Consultancy firm BSG hunts for IT graduates
Home-grown consultancy firm Business Systems Group (BSG) is looking to hire more IT graduates from local universities.
So says Laura Dunstan-Smith, principal leader and capability lead at BSG, in an e-mail interview with ITWeb.
The IT graduate programme has been instrumental in the growth of the consultancy since it was established by founder Greg Reis about 26 years ago, it says.
This year, BSG hired 27 Honours graduates across its multi-skilled delivery and technology capabilities unit, notes Dunstan-Smith.
The recruitment drive comes after former MTN SA and Altron CEO Mteto Nyati bought a controlling 40% stake in BSG.
For the programme, BSG partners with varsities such as Rhodes, Wits, University of Cape Town, University of Pretoria, University of Johannesburg, University of KwaZulu-Natal, University of Western Cape and Stellenbosch.
“Growing BSG through graduate recruitment remains a priority for us and we welcome applications for our graduate recruitment programme through the careers page on the BSG website,” says Dunstan-Smith.
Describing how the company selects graduates, she explains: “At BSG, we believe in finding the sweet spot in the integration of the head, hand and heart. We seek those students who have demonstrated the tenacity and discipline to achieve their best academic results possible, and more importantly, who strive to make a positive difference around them.
“The major degrees we focus on are Information Systems, Computer Science, Engineering and Applied Maths.”
On how the initiative is driving job creation in the country, Dunstan-Smith explains that BSG does this in two ways.
“Firstly, we offer our Grad Flex Series to over 500 students during their academic year. This series includes important subjects, like: ‘How to make the best career choices’, ‘How to interview successfully’, and ‘How to transition into the world of work’.
“Secondly, we offer 30+ permanent employment opportunities at BSG. The first year is a focused development programme, covering a mix of technical and engagement skills, such as communication and emotional intelligence mastery.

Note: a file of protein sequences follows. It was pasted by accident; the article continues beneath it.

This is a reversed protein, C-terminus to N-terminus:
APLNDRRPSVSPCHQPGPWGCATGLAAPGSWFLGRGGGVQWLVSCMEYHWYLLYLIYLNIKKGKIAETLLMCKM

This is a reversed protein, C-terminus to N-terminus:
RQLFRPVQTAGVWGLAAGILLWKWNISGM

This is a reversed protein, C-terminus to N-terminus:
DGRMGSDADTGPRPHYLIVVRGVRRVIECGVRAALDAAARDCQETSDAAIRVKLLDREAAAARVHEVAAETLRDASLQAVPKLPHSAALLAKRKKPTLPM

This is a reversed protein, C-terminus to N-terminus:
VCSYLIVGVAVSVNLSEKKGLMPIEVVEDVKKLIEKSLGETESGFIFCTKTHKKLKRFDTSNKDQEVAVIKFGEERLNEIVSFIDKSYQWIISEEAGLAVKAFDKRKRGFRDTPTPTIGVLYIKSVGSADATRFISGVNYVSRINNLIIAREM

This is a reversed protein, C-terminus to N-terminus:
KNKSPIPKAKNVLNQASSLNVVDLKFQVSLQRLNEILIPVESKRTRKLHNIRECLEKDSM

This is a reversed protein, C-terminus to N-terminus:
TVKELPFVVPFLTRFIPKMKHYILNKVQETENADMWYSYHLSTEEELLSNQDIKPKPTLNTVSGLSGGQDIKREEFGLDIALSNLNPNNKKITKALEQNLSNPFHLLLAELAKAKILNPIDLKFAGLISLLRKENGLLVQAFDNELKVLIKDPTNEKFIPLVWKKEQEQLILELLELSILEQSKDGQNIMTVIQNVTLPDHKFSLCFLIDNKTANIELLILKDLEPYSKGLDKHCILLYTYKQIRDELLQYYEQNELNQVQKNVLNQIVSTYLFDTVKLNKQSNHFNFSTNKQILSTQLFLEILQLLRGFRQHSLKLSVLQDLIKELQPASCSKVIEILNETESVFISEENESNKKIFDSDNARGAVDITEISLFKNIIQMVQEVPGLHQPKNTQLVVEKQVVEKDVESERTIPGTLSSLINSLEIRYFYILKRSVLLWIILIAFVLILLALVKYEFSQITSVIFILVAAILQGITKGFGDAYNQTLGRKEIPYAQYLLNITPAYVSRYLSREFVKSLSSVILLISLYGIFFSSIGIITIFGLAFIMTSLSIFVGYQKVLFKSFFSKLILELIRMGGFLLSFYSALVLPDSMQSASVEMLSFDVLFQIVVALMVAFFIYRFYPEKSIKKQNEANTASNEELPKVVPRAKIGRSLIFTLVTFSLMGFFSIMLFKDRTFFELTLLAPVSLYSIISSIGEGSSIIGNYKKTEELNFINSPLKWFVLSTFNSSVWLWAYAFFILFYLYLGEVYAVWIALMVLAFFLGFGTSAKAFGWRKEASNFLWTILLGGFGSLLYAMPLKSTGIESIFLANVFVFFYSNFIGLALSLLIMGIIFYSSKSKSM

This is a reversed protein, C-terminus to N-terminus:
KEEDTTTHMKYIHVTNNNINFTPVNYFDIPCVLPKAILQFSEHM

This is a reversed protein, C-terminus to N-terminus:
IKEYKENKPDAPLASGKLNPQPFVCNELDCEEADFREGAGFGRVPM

“BSG’s starting salary is competitive and market-related,” she notes.
It is an employee-driven career acceleration model, where the individual has sight of what knowledge, skills and attributes are required at the next level.
This, to a large degree, provides the potential to drive their own earning power, she adds.
According to Dunstan-Smith, the programme is structured to build on the skills the graduates learnt at university.
“We provide formal learning to help provide the theory behind the skills and competencies required for success in consulting. We have designed several bootcamps that support graduates in the learning process and transitioning from university into the working world.
“By the end of the year-long programme, our consultants and developers have grown into proficient and confident young consultants.”
She adds that digital transformation means perpetual learning is essential, and BSG is committed to ensuring its people are well-positioned to drive their careers forward.
“Through our career acceleration models – an outline of skills, certifications and experience required – we ensure our people know where they fit in and what they need to achieve promotion.
“An offer to join our graduate programme is a permanent offer of employment with BSG. When we recruit candidates into the BSG team, we create career significance by ensuring not only a skills-fit, but also a values-fit.
“BSG attracts top talent from diverse backgrounds, who resonate with the fact BSG is locally-founded and has a proven investment in SA’s success. This culture fit has proven successful, with teams enjoying prolific careers at BSG.”
Stepping up STEM
While there is some concern that local universities are not producing job-ready ICT students, Dunstan-Smith says the company still sees students of high calibre graduating from South African universities.
She also points to the effort many of the ICT-related departments put into continuously improving their curricula and incorporating feedback from the industry to ensure job readiness.
BSG has representatives on several university industry advisory boards.
According to Dunstan-Smith, more concerning is how few science, technology, engineering and maths (STEM) graduates South African universities produce.
“Research shows that of the one million children who started grade one with the current Honours year, only 7% will receive an undergraduate degree; only 2.4% of those one million will go on to graduate with an Honours degree.
“A mere 0.6% of that one million will get an honours degree in a STEM-based subject. STEM skills are critical to solving some of our most pressing social issues. We need to increase the number of high school students able to apply for STEM degrees. This is why we are also passionate about growing STEM skills at a high school level through our partnership with LEAP Science and Maths Schools.”
She points out that Greg Reis started BSG 26 years ago with a vision to create a home-grown business that would challenge the large global consulting companies present in SA.
With a strategy to build BSG through harnessing the best young talent, she adds, he did this by developing strong relationships with universities focused on STEM-based degrees.
“As Greg’s understanding of the depth of the challenge of education in SA grew, so too did the realisation that BSG’s contribution needed to start far earlier in a young individual’s learning journey. This eventually led to the formation of a deep relationship with the LEAP Science and Maths Schools.”